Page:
Despite TikTok’s unwavering popularity over the past few years, it wasn’t until last summer that Uber adopted the buzzy platform. The rideshare company planned its entrance strategically, hiring its first TikTok-dedicated team member, Phil Rosario, months before activating. The exec quickly went to work developing a playbook designed not only to assist the brand tap into the platform’s vast audience, but to determine a way of community around a few of life’s more relatable moments, whether it’s ordering takeout or finding a ride home.
“One of the explanations it was really necessary for Uber to get on [TikTok] was not only to affix the cultural conversation, but to interact with audiences in the way in which that is exclusive to TikTok and construct this community behind this relatable experience that folks have using Uber products,” said Rosario, Uber’s global social media lead for TikTok.
Following its TikTok debut last May, Uber inside a yr gained over 750,000 followers and greater than 35 million organic video views, gains that Rosario attributes to a fine-tuned creator strategy built with help from creator management platform Grin. The two teamed last September — at which era Uber had achieved over 400,000 TikTok followers while Rosario was handling content creation alone — allowing the exec to pursue recent talent and nearly triple the quantity of content produced. In addition to Uber, Grin has worked with brands Skims, Liquid I.V. and Macy’s, amongst others.
“My goal was really to begin introducing some recent faces, but I knew that I had to seek out a very efficient method to try this when working with creators since I’m the one person dedicated to TikTok at Uber,” Rosario said. “I ended up working with Grin three months later, and after only one month of using Grin, was capable of introduce five recent faces onto the account and have since introduced greater than that.”
Today, Uber’s TikTok touts nearly 1 million followers and the channel, which features an assortment of each brand-contributed and creator-made content, holistically promotes its full business suite, including its core rideshare service and offshoot food delivery company, UberEats. To keep a firm pulse on content, Rosario only works with as much as six creators at any given time, he said, which helps maintain the connection between himself and those he teams with.
“It’s really necessary to be sure that these creators are getting as much attention from me as I’m getting from them,” Rosario said. “And I actually like it to feel like an ongoing partnership.”
Using a creator management platform has been fundamental to establishing strong creator ties, Rosario explained. For example, the functionality of Grin — which allows the exec to send information or payments through one platform — helps alleviate the necessity for an agency because the middleman, which may sometimes blur the connection between brands and talent.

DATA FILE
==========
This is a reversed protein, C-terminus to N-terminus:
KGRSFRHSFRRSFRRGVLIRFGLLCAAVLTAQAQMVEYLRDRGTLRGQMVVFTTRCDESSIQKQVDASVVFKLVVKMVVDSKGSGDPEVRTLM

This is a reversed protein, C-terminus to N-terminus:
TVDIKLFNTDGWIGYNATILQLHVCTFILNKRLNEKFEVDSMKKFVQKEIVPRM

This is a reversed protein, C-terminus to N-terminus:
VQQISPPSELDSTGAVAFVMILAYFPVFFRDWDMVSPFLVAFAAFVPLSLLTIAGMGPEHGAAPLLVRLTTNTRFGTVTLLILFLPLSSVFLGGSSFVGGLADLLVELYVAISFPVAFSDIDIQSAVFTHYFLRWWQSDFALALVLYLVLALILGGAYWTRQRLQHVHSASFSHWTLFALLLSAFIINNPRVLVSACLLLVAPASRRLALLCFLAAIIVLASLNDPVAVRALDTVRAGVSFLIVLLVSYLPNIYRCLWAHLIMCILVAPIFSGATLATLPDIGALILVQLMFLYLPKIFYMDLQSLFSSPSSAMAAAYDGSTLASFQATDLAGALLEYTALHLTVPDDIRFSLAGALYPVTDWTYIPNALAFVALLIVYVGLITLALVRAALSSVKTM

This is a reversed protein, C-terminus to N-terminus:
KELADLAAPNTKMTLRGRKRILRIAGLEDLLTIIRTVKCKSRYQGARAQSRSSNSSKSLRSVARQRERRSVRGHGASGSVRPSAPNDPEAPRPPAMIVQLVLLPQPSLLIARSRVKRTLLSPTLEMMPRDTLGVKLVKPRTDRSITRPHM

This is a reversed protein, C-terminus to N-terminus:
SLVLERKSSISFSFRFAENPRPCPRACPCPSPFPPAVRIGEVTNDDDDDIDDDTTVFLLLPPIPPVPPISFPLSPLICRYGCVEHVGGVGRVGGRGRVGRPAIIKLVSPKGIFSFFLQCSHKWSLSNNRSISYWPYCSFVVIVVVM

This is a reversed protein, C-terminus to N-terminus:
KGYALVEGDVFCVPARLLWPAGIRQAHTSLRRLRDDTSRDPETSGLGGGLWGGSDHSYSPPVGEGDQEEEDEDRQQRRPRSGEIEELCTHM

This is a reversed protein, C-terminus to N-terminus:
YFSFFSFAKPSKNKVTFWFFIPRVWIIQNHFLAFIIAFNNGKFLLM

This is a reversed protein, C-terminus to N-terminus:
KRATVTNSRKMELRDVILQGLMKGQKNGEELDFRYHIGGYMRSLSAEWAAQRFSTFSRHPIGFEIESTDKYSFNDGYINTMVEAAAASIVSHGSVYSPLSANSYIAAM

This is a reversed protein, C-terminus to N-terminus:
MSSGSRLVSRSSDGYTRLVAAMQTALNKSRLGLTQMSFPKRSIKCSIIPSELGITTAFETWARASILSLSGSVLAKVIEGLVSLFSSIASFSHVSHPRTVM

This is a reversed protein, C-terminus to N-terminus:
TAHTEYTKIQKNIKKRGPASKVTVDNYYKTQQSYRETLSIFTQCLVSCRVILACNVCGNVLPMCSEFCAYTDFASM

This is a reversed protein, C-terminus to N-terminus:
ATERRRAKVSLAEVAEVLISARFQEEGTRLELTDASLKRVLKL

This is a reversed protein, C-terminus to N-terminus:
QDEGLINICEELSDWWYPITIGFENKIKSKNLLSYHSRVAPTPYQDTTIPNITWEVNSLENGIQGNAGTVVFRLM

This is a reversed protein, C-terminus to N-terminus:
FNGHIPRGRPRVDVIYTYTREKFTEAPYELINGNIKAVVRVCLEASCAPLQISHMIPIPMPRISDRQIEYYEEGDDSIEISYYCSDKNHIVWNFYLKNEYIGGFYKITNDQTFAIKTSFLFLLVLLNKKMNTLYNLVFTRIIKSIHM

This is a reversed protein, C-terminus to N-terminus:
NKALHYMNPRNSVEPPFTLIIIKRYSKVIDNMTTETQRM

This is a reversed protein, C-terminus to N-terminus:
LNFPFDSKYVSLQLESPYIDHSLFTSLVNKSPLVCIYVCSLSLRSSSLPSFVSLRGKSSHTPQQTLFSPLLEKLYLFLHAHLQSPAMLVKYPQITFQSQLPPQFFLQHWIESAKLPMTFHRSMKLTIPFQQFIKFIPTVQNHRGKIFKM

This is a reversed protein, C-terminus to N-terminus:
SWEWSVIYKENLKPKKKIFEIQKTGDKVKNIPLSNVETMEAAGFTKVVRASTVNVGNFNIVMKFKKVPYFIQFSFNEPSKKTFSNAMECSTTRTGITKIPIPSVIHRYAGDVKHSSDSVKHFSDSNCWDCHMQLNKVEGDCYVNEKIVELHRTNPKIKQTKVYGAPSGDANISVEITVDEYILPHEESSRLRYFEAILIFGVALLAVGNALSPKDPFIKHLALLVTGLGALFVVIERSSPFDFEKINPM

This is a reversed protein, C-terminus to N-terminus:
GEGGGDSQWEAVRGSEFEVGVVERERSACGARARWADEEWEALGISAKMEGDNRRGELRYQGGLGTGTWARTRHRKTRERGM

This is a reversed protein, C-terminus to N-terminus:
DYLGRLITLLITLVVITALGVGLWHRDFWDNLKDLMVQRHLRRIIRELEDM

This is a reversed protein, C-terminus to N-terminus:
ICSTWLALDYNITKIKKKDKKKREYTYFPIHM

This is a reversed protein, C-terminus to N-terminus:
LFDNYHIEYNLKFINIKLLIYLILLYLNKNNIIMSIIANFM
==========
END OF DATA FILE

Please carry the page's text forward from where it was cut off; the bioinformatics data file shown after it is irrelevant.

“Having an all-in-one platform and process where I have already got these ongoing relationships and conversations with creators allows me to quickly turn around content, sometimes in lower than 24 hours, because there’s not that middle individual that has multiple stakeholders involved and multiple rounds of review before it even gets to myself,”
Striking a match
Behind Uber’s TikTok creator strategy is a selective process around which creators Rosario chooses to work with. For instance, creators chosen should have already got existing content around Uber or UberEats or have shared content that aligns with the life-style being promoted by the brand, the exec detailed. Diversity, each in demographic and in tone, is a top priority.
“What Phil has done that I believe is admittedly smart, and that is what thrives on TikTok, is he has created this community of warm, colourful characters that folks naturally want to interact with and return to,” said Ali Fazal, vp of selling for Grin.
To channel a more diverse tone, Rosario seeks out creators who succeed with various varieties of content formats and styles, and those that have a proven ability to create strong evergreen posts, to make sure the brand isn’t only leaning into trend content. In that regard, the exec often looks beyond vanity metrics, like follower count — a metric that always favors creators who aren’t diverse, Fazal added — to prioritize creative output. Follower count can also be less relevant on condition that creator content produced for Uber is simply shared on the brand’s channel, not the creator’s.
“It’s seeing that their content has that potential to essentially help tell the Uber story in a strong way and having the ability to kind of see beyond just those numbers,” Rosario said.
Creators who’re enthusiastic about constructing a long-term partnership are also key, Rosario said, noting that such relationships might help to discover strong content opportunities. For example, the brand in April prolonged a long-running partnership with one in every of TikTok’s Effect House creators, Laura Gouillon, to make a custom effect for Uber, a quiz dubbed “Which Uber ride are you,” that promotes the corporate’s services by quizzing users on their preferences. In total, the effect generated over 2,000 user-generated posts.
More broadly, positive sentiment by consumers across the brand’s TikTok presence has only grown over time as people engage with the brand’s content, Rosario said, adding that the success has been seen from a qualitative standpoint. On the side of the creator, efforts by Uber to determine a smooth partnership experience are key to making sure that the brand is positively regarded by talent down the road, Fazal added.
“In the identical way that for an organization, or employer, brand, what employees write about you on Glassdoor really impacts your ability to accumulate recent talent, I’d say it’s the identical for the creator experience,” Fazal said.
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